Misunderstanding of custom of lobola leading to cases of GBV

By Lungile Moyo- @luequeen, and Loveness Nyathi- @lovie1988

Lobola as a traditional custom is recognised and practiced by many African cultures and even other ethnicities beyond the African continent. However over the years, with a rise on cases of domestoc violence some have blames the practice of lobola as the reason behind some male partners treating their wives or partners as commodities. 

Amakhosikazi Media reporters engaged with activists, feminist, religious leaders and the general public to find out how lobola is understood and or misunderstood and has hence led to cases of gender based violence (GBV).

Brian Mlambo (33) an activist says lobola should be treated as a token of appreciation to the parents of the bride for taking care of her. 

“It is in cultural significance a manner of respect and honour to the parents of the bride’s family”, said Mlambo.

“It is however an embarrassment and disappointment to the ‘men’ who have lost moral values of their culture by considering paying lobola as purchasing the woman hence mistreating them during marriage”, he added.

Mlambo also added that some of the women are trapped in abusive relationships all in the name of lobola and some are exposed to physical, emotional, and mental abuse. 

Leeroy Msipha (48) says he is from BaTonga culture says lobola concept is getting distorted and now many people have attached different meanings to it because demands are now too many. 

“In Tonga culture man have pressure of paying lobola in the form of cash, cell phone, clothes, cattle, groceries, goat, sheep, knived and hoe”, said Msipha.

Msipha also added that because of such demands men end up not distinguishing between a woman and property, women are abused physically, emotionally, psychologically because the men feel like they own them.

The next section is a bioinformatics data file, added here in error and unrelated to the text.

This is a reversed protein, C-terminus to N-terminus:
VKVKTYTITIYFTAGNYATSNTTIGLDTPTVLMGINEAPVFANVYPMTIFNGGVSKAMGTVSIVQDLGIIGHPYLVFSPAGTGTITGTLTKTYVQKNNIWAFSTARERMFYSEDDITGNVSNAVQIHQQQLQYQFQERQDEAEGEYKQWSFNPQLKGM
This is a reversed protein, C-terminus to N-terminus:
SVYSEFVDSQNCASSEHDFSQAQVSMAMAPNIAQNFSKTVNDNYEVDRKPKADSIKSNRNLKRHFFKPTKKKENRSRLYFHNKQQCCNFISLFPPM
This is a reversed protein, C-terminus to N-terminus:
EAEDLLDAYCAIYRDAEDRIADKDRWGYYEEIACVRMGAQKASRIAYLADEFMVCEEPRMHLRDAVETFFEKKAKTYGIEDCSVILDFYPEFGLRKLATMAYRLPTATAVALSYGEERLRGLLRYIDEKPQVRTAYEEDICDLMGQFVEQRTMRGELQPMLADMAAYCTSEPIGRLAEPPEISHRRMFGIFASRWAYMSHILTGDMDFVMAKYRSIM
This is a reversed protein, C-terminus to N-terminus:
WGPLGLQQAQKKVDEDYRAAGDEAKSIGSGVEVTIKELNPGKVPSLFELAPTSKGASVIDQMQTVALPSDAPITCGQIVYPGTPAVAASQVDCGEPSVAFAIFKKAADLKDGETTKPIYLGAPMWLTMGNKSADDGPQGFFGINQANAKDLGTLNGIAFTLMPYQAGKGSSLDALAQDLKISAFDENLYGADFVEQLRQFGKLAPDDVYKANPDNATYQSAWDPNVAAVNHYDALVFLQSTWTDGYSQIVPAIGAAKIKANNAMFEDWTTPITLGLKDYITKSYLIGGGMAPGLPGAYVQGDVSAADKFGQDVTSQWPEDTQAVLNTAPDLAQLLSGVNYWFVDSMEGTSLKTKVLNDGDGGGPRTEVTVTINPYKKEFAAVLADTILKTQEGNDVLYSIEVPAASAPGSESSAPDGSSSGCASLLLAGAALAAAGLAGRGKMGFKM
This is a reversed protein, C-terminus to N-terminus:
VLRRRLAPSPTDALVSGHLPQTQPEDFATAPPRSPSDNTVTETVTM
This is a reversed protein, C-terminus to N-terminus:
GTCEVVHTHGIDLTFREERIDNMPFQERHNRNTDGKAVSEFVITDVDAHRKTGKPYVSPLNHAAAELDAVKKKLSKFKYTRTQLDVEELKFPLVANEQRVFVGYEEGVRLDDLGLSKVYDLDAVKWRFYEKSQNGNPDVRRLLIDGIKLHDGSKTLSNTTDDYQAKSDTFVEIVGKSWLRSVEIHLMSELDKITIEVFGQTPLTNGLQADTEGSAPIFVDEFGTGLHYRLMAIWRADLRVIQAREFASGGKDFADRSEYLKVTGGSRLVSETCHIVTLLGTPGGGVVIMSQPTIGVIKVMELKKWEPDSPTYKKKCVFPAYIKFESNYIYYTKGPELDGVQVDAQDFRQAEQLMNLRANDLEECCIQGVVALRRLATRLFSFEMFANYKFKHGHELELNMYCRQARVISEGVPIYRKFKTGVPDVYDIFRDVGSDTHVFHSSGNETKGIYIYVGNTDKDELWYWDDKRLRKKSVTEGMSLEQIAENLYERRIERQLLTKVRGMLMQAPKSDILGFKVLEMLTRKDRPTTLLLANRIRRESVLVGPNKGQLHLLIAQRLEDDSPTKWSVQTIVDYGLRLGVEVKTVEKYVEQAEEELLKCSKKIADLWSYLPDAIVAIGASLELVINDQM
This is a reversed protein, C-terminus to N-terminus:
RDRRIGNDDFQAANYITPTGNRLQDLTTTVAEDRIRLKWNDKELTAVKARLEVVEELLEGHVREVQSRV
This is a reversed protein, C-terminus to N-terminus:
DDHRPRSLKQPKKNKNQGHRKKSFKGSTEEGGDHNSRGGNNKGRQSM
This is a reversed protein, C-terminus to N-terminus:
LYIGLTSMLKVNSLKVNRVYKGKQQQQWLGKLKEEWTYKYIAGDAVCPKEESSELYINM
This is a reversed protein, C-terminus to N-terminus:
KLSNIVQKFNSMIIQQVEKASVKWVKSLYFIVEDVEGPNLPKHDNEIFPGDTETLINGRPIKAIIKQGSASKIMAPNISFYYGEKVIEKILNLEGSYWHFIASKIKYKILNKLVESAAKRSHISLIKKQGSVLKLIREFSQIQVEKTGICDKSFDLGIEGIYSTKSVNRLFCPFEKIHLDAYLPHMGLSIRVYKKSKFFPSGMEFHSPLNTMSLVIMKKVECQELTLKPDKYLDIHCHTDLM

“When the woman is abused by her husband or her husband’s family she is advised not leave her marriage but to endure at the same time the family will be afraid of paying back lobola to the son in law, if it happens that her marriage fails the society and family members always blame the women for being careless”, he added. 

Some men who preferred to be anonymous said women are for sale and paying lobola means they are bought and that no woman should stand for her rights if the issue of paying lobola is not fixed.

Nxa lifuna sivume amalungelo abomamaqalani lithi amadoda engasakhiphi amalobolo, as long ngilobola kufana lokuthi ngiyathenga umuntu wesifazane”, (If you want us to accept women’s rights first remove the law which says man should pay lobola for the woman, if that does not change it is the same as buying women) they said. 

Petronella Tshuma (32) a feminist as well as an activist said that the issue of saying women are for sale on its own promotes GBV because to men a woman is property. 

“If we go back to basics and educate men on the intent of lobola as well as women then we have a chance of curbing GBV”, she added. 

"Lobola custom was originally a token of appreciation and not payment, thus whether a man has appreciated his in-laws with little or a lot is not a determining factor for him to abuse a woman. Abusers are monsters , they must not be allowed to hide behind tradition", said Khauhelo Noko a Pastor.

While the call to totally remove lobola has resonated with many modern communities, the profiteering that some parents and guardians have been making through the practice by demanding cattle, money, groceries, vehicles, clothes etc in a tough economy like Zimbabwe, may see this call not easily succeed as the practice slowly turns into a fast money making scheme.cleardot.gif